Keanu Reeves

"I am afraid of the dark," admits Keanu Reeves. "But I mean that in a real philosophical way." Whoa. Keanu has earned a reputation in Hollywood for his simple ways he counts gazing blankly out of windows among his favourite pastimes but his film choices have been anything but mindless.

The Speed actor passed on the blockbuster's sequel to star in the indie The Last Time I Committed Suicide. He also turned down the chance to work with Al Pacino and Robert De Niro in Heat in favour of playing Hamlet on stage in Winnipeg, Canada. And with 1999's The Matrix, Keanu firmly established himself on the Hollywood A-list.

Keanu Charles Reeves was born on September 2, 1964, in Beirut, Lebanon, shortly before the bombs began dropping. His parents, Samuel Nowlin Reeves, a Chinese-Hawiian geologist, and Patricia, an entertainer, divorced early and he and his mum moved to New York before settling in Toronto. He and his dad have no relationship. "I feel like I got my father's blood, and I am not that happy about it," he told Rolling Stone magazine in 2000.

Never a particularly keen student, Keanu which means "cool breeze over the mountains" in Hawaiian attended four high schools before abandoning academic life for good. After scoring a part in the Rob Lowe classic hockey flick Youngblood he headed for LA in search of glitzier pastures.

In 1988 he dazzled opposite Michelle Pfeiffer and John Malkovich in Dangerous Liaisons, but confounded critics and audiences alike the following year by starring as one half of the dim-witted duo in Bill & Ted's Excellent Adventure. The film was a hit, as was its inevitable sequel, and Keanu began alternating between big budget Hollywood flicks like Bram Stoker's Dracula and offbeat fare such as Bernardo Bertolucci's Little Buddha, none of which raked in much cash.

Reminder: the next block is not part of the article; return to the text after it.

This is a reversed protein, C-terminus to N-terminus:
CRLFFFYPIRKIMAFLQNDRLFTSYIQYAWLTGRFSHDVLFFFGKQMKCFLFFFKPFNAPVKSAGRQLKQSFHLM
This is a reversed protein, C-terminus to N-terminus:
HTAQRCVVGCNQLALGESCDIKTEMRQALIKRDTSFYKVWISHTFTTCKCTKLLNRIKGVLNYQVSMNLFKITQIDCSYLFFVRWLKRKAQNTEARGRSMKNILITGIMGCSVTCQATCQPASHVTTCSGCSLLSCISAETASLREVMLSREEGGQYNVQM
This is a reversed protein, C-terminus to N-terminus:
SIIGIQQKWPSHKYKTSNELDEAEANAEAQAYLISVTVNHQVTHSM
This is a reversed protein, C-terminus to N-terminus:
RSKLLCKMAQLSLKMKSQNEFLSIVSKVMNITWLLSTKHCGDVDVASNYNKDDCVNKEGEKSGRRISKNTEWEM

The heart-throb remained a fixture at the MTV Awards, but elsewhere his work was failing to generate much excitement. The surprise 1994 hit Speed restored his star power somewhat, but ill-fated popcorn flicks like Johnny Mnenonic and Chain Reaction tanked, and the critics' favourite whipping boy was seemingly a Hollywood has-been.

All that changed with the groundbreaking special-effects romp The Matrix, however. The film grossed $171 million in the US alone and, with two Matrix sequels in the can, Keanu's Tinseltown cachet not to mention his bottom line seems secure. He earned $30 million, plus a percentage of franchise profits, with the second instalment, The Matrix Reloaded, much of which he gave away to the special effects team.

After maintaining no permanent residence for most of his adult life for years the closest thing to a home was LA's Chateau Marmont hotel in 2003 the enigmatic hunk finally invested in a modernist estate in the Hollywood Hills. He is frequently away on tour, however, with his band Dogstar, whose following of screaming fans may have something to do with their movie star bassist. "On a good night, I get the underwear, bras and hotel room keys thrown onstage," he says. "You start to think you're Tom Jones."

How many of those keys Keanu has picked up is anybody's guess. In fact, little is known of Keanu's romantic life, though for years rumours persisted that he wasn't exactly the marrying kind. He did step out with one fan, however, Jennifer Syme, whom he met at a Dogstar bash. Sadly, in 1999, the couple were devastated when their baby was stillborn. Shortly afterwards the pair parted ways and tragedy struck again in April 2001 when Jennifer was killed in a Los Angeles car accident. She and Keanu had reportedly rekindled their romance just before her death.

"Keanu Reeves, the person, has a sort of void," says Hardball director Brian Robbins. "He's a guy sort of needing something, looking for something." Exactly what that is remains as puzzling as the Matrix plot.
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